A week ago, Joe Glenn was a retired football coach, living in sunny Arizona, working on what he called a "struggling" golf game.
Five days later, he was standing at a podium in front of a curious crowd, actively leading a rendition of the school song.
So begins — or in this case, restarts — the Glenn era at the University of South Dakota, as the 62-year-old alum was announced as the new head football coach during a press conference Wednesday in Vermillion.
As he walked to the podium, the events of the past week seemed to suddenly leave the normally talkative coach speechless.
"Wow," he said, smiling and pausing to look down at his notes. Looking back out at the large crowd, he added, "Somebody come up here and pinch me."
Thirty-seven years after leaving USD for a coaching career across three levels that would result in three national championships, Glenn – a 1971 graduate – is back to lead his alma mater.
Joking later that he said no to the job three times, Glenn said he felt a "calling" when athletic director David Sayler and associate A.D. David Herbster visited him in Phoenix, AZ, last Wednesday.
"You can tell when your heart's beating and something feels right," he later told a small group of reporters. "They asked, 'Will you be our coach?' And I said, 'You're damn right.'
"I was about ready to head-butt the lockers."
Statements like that were par for the course during Glenn's first official day as the football coach, a job he said brings him "full circle."
Glenn, already in the USD Hall of Fame, played for the Coyotes from 1967-70 under coach Joe Salem, and later was a backfield coach in 1974. After a stop at Northern Arizona, Glenn served as head coach at Doane College (1976-79), Northern Colorado (1989-99), Montana (2000-02) and Wyoming (2003-08).
He won a pair of Division II national titles at Northern Colorado in 1996 and 1997, and won a Division I-AA, now FCS, championship at Montana in 2001.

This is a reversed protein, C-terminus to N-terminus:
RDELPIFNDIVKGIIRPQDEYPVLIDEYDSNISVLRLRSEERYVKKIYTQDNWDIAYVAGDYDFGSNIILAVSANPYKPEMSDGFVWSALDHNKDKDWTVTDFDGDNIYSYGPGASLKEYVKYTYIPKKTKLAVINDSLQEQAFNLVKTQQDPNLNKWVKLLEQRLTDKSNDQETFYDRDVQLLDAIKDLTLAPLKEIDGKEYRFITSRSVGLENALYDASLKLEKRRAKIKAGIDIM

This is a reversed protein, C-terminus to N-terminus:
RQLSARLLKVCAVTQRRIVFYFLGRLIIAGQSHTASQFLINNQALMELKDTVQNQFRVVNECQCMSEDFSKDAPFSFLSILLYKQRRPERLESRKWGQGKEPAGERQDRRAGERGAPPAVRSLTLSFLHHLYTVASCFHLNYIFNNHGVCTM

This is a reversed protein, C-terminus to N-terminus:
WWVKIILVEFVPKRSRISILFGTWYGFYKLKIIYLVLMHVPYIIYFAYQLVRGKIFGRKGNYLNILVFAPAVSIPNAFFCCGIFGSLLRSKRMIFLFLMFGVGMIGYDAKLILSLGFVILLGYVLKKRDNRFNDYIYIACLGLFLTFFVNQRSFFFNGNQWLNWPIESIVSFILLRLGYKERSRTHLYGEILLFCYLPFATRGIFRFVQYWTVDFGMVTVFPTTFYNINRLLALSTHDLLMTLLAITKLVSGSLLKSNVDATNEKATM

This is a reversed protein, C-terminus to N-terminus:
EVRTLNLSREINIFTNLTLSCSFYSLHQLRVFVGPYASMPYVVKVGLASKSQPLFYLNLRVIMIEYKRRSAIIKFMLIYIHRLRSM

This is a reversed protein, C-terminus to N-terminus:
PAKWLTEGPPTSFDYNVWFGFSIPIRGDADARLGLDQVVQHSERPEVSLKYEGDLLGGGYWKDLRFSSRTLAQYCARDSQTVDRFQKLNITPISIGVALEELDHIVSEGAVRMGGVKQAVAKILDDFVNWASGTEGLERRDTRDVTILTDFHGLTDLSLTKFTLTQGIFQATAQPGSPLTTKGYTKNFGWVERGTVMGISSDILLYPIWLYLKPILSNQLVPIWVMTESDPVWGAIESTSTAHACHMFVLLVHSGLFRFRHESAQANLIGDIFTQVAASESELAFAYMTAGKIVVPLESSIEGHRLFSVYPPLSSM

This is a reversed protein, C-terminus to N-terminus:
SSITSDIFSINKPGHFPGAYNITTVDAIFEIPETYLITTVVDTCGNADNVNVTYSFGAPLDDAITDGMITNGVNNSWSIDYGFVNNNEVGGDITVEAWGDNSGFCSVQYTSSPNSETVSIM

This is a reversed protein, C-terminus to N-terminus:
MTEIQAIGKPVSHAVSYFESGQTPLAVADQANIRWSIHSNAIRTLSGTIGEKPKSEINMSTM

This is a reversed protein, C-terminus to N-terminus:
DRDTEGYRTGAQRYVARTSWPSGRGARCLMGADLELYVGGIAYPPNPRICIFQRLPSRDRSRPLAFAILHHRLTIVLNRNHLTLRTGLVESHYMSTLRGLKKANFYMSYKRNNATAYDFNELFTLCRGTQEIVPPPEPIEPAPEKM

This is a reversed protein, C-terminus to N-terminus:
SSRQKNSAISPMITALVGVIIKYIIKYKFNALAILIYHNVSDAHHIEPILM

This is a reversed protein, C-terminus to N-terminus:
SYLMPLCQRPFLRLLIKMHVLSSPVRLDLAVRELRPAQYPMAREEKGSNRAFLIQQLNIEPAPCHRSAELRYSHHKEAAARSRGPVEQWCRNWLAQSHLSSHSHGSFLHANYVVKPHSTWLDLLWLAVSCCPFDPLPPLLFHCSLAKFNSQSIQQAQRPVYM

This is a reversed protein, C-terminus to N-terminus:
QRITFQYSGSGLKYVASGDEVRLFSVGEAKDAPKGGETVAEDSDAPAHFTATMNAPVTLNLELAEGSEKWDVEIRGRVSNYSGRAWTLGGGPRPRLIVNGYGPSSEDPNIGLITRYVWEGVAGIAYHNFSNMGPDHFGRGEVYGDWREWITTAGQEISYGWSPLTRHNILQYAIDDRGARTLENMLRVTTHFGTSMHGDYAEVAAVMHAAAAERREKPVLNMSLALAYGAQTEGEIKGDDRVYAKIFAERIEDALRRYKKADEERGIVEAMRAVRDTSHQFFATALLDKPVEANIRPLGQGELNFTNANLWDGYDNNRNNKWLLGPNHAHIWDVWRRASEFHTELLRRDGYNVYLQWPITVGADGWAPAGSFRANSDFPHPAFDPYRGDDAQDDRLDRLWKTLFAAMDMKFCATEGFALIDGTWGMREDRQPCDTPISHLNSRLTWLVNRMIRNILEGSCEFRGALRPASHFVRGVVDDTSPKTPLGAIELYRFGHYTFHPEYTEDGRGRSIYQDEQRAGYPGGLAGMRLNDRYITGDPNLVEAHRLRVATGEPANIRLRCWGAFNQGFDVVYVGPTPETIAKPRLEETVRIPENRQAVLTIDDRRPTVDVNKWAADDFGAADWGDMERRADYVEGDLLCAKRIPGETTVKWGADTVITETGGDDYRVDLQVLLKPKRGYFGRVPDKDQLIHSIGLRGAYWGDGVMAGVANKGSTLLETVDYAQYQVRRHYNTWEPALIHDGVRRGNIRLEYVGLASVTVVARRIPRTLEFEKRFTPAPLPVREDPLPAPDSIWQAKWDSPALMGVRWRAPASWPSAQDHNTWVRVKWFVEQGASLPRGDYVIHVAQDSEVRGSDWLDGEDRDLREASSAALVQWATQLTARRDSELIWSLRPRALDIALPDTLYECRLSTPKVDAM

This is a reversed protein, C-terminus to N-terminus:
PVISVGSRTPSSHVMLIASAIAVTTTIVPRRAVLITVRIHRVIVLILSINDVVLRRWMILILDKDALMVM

When USD came calling after former coach Ed Meierkort was fired on Nov. 22, Glenn said he looked inward and decided he was ready to roam the sidelines again.
"I realized, 'OK, they want me. I've got the energy, the background and the experience, I can still coach,'" he said. "I realized it was a calling."
Seeking a coach that would meet four standards, leadership, discipline, academic priorities and conference championships, Sayler – the second-year athletic director – found his man right away.
"I couldn't believe the passion for the S-D that he has, with his love for this program and this university as a whole," Sayler said. "It just bled right through him. You could feel it, you could feel the energy.
"It's something special."
Among those in attendance Monday was Wes Beschorner, the USD offensive coordinator who served as interim head coach since Meierkort's firing. No stranger to Glenn, Beschorner said his newest boss is unquestionably the man to lead the Coyotes further in the FCS ranks.
"I've known him for a long time, and he's been great," Beschorner said. "He's helped me along the way, and he'll help this university. There's no question he's an energetic guy. You can feel it echo off his body.
"That's a pretty special feeling," he added, with a wide smile.
How that energetic attitude will translate on Saturdays for the Coyotes – who join the Missouri Valley Football Conference next season and are playoff eligible for the first time – is still to be determined. Yet, Glenn was not shy about the challenges that lay ahead.
Chief among those obstacles is not only recruiting against the likes of South Dakota State, North Dakota State and Northern Iowa, but beating those teams.
"My gut feeling to start out with is, when we were here, we could go in the ring and touch gloves with North Dakota State, South Dakota State and Northern Iowa, and win our fair share," Glenn said. "I don't see any reason why we can't.
"We've got the same amount of scholarships they do, so we'll touch gloves and fight as hard as we can for 12 rounds."